By Chloe Varelidi

Dear bit’sters!! First of all we wanted to thank everyone for their creative and inspiring submissions. We had so much fun looking at all your creations arriving from different parts of the world.   After much contemplation and some Aaahs & Oohs from our esteemed committee of judges, we wanted to congratulate everyone for their work and share the #BITIFY winner (and two runner-ups that came close to first place).

These entries were ranked across these measurements of bitification;

  1. Creativity — How inspired and original is your creation? How close to the theme is it?
  2. Technological achievement – How well does this project incorporate the potential of littleBits + LEGO®?
  3. Aesthetics – How well designed and presented is your creation?


Tennis Arcade in Madrid by Michal Valousek


In the middle of 2012 there was a place in Spain covered with blue clay. Madrid Masters was the first official tournament which used blue surface as the playing field. We build a tennis arcade full of blue Lego plates and littleBits as a tribute to that event.




Tennis Arcade is a simple game of pong played on a small 8×8 Adafruit LED matrix programmed with the littleBits Arduino and controlled with two dimmers which act as analog inputs and control the position of the paddle on the matrix. On the other side of Arduino, there are two peripherals — a buzzer for simple sound when ball hit the paddle, and a servo module for controlling the position of the LEGO figures on the platforms.


“Excellent video and execution” -Isogawa Yoshihito

“Very cool idea, very creative! The technological aspects are over the top! How 1 servo controls the 2 players. And the use of the littlebits Arduino is very very good!” – Philipp Verbeek

“This tech savvy piece has a PONG built in! Can’t say no to PONG!” – Kyle Lee

“My first choice!” – Brick Queen


It was hard to select only one winner so our judges agreed on two runner up projects.

The Tower of Pisa by Danielle Delgado

This smart project caught the eye of our judges by using the ArduinoBit and a Motor to fix the unintended tilt of the Leaning  Tower of Pisa. Danielle’s video is breaking news too!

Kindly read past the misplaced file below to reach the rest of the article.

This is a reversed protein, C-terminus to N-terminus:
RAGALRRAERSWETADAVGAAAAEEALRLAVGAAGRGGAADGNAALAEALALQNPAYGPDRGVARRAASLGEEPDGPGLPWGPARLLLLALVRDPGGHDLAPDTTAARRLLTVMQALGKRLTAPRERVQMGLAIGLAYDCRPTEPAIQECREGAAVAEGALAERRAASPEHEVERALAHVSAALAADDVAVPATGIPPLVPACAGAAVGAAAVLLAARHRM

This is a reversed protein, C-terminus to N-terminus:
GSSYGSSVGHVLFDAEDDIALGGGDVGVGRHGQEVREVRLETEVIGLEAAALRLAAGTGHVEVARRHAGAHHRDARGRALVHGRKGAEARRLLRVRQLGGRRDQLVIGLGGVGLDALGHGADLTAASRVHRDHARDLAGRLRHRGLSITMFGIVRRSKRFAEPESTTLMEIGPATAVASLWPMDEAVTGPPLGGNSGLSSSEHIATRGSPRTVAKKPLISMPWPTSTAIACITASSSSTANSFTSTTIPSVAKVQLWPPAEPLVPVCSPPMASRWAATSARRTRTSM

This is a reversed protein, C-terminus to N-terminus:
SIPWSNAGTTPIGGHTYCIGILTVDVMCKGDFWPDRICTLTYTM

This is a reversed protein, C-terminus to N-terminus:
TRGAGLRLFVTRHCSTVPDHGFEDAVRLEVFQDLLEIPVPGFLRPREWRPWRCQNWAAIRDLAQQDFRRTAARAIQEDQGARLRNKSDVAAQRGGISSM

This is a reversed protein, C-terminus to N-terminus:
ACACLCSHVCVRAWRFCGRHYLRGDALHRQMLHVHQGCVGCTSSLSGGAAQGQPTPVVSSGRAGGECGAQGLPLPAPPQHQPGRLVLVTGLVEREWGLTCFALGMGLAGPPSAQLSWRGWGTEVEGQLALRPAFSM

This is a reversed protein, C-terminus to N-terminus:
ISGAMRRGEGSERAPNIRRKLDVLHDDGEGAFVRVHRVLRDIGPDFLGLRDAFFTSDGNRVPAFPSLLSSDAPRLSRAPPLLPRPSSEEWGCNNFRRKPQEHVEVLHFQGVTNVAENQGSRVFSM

“ The idea of fixing the Leaning Tower of Pisa is very interesting. “ -Isogawa Yoshihito

“Very Original for sure, and I like the idea that you fixed the tower by using littleBits. The documentation is really well done, like a real news-show.” – Philipp Verbeek

City Of The Future by The International School of Amsterdam

Another entry that caught the eye of our judges demonstrating excellent team work and a great amount of creativity with just a set of basic bits. The team decided to build various landmarks from around the world as they envisioned them in a futuristic utopian society.


“ Really tough to judge, this was my second favorite “ -Jason Alleman

” Good teamwork. They know how to work well as a team. “ -Isogawa Yoshihito

“Tower of Future, original, great choice of bricks and color palette, and littlebits blends into the structure nicely, the battery holder underneath is a killer design!” – Kyle Lee

Again a huge thank you to everyone who participated and our stellar panel of judges.


Jason Allemann a.k.a. JK Brickworks,  LEGO Super-Maker & Design Mentor


Jason has been building with LEGO bricks for as long as he can remember.  As a child he fell in love with LEGO Technic sets, being particularly fascinated with the variety of mechanical creations that could be built using the LEGO Technic system.  That fascination continues to this day, and with the introduction of the LEGO Mindstorms robotics system has expanded to include electronics and robotics.  Jason now designs his own complex mechanical and robotic models using LEGO components, and shares his designs for anyone else to enjoy.


Kyle Li, Director of BFA Design & Technology (BFADT) at Parsons

Kyle Li is the program director of BFA Design & Technology (BFADT) at Parsons the New School for Design. He recently helped build two concentrations, Game Design and Creative Technology, into the core BFADT pathway. Kyle’s research wraps around the affordance of play, especially through games and toys!  He has won Best In Class: Innovation and People’s choice award at E3 from HASTAC and the White House.  His earliest life-changing encounter with Lego was the Red Cross Helicopter set in 1981 when he was 6 year-old. Kyle uses Lego Mindstorm to teach various topics on robotics and interactions including his annual Kinect Lego Sumobot Challenge!

Kristine a.k.a BrickQueen, Toy reviewer and YouTube personality


Kristine is a toy reviewer and YouTube personality better known to her fans as BrickQueen. Lifetime LEGO collector, she began reviewing LEGO sets and other toys in 2011. Today, she is a toy reviewer, animator, and custom minifigure and set designer.

Yoshihito Isogawa, LEGO® Books Author and MINDSTORMS Community Partner


Yoshihito Isogawa is the author of the LEGO® MINDSTORMS® EV3 Idea Book and the LEGO Technic Idea Book series. He is also a member of MINDSTORMS Community Partners (MCP).

Philipp Verbeek, Creator of the LEGO PBC 1


A littleBits + LEGO® community superstar Philipp is the creator of the LEGO PBC 1 and the Individually controllable RGBstrip Bit( coming soon to bitLab) Philip is 19 years old and is studying Mechatronics while creating incredible projects with LEGO technics.


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